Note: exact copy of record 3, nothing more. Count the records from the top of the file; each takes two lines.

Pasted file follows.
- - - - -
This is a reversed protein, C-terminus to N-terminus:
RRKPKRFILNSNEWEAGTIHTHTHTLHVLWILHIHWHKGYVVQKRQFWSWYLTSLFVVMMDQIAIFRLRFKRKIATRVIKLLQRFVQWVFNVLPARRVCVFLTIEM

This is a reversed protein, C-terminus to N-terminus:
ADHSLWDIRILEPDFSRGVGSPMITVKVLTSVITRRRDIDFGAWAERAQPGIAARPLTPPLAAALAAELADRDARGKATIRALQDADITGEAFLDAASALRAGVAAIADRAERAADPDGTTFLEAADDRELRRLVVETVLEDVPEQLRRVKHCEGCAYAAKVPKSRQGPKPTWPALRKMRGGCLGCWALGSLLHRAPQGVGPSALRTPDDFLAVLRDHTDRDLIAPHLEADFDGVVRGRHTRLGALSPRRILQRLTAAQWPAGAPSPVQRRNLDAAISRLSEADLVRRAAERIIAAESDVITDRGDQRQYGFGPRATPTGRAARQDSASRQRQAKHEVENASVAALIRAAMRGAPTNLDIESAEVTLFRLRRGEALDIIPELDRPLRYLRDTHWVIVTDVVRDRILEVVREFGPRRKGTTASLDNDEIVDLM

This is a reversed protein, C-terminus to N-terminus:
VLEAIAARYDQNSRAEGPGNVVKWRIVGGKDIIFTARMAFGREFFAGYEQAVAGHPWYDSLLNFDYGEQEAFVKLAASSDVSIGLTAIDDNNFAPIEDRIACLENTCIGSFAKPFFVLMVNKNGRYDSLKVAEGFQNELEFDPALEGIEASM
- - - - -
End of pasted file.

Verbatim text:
This is a reversed protein, C-terminus to N-terminus:
VLEAIAARYDQNSRAEGPGNVVKWRIVGGKDIIFTARMAFGREFFAGYEQAVAGHPWYDSLLNFDYGEQEAFVKLAASSDVSIGLTAIDDNNFAPIEDRIACLENTCIGSFAKPFFVLMVNKNGRYDSLKVAEGFQNELEFDPALEGIEASM